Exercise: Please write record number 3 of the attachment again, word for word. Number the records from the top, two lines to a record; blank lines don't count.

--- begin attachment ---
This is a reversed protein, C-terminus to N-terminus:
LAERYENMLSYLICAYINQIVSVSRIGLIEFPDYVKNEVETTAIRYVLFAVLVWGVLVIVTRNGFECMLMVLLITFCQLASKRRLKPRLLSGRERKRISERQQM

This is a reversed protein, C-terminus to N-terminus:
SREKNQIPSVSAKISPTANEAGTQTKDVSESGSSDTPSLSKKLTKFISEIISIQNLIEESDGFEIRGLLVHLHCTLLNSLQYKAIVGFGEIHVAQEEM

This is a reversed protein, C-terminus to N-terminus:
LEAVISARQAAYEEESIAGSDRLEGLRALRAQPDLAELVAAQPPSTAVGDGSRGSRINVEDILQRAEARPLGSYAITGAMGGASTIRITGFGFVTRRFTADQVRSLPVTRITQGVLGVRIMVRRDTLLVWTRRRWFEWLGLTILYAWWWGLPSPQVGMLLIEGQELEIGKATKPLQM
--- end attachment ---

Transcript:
This is a reversed protein, C-terminus to N-terminus:
LEAVISARQAAYEEESIAGSDRLEGLRALRAQPDLAELVAAQPPSTAVGDGSRGSRINVEDILQRAEARPLGSYAITGAMGGASTIRITGFGFVTRRFTADQVRSLPVTRITQGVLGVRIMVRRDTLLVWTRRRWFEWLGLTILYAWWWGLPSPQVGMLLIEGQELEIGKATKPLQM